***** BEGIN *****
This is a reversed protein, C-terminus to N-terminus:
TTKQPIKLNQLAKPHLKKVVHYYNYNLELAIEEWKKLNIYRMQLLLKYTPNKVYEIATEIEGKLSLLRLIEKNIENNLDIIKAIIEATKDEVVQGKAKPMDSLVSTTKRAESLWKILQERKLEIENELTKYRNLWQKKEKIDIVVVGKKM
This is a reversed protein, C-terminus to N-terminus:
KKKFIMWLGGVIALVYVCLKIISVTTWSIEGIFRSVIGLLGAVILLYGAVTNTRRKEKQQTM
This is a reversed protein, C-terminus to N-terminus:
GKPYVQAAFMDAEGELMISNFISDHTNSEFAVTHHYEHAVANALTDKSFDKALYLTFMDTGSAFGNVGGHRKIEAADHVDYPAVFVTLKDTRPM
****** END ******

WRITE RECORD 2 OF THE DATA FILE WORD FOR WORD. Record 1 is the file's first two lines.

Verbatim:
This is a reversed protein, C-terminus to N-terminus:
KKKFIMWLGGVIALVYVCLKIISVTTWSIEGIFRSVIGLLGAVILLYGAVTNTRRKEKQQTM